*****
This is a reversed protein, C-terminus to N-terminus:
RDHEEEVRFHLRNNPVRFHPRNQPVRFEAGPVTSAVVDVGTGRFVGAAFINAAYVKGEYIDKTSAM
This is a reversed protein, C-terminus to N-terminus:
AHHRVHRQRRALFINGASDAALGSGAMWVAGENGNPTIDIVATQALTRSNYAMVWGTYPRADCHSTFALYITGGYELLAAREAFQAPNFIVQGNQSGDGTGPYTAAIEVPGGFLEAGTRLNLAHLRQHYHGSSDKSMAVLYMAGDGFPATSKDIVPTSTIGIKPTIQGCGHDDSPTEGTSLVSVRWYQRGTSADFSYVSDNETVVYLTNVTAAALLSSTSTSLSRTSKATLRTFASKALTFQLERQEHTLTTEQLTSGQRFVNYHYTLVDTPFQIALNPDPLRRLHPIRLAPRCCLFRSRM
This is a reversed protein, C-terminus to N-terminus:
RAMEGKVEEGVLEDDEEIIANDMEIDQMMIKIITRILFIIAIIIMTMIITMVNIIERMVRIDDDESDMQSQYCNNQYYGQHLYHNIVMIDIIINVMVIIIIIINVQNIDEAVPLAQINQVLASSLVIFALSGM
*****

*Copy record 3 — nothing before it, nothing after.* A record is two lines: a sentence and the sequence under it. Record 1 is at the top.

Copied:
This is a reversed protein, C-terminus to N-terminus:
RAMEGKVEEGVLEDDEEIIANDMEIDQMMIKIITRILFIIAIIIMTMIITMVNIIERMVRIDDDESDMQSQYCNNQYYGQHLYHNIVMIDIIINVMVIIIIIINVQNIDEAVPLAQINQVLASSLVIFALSGM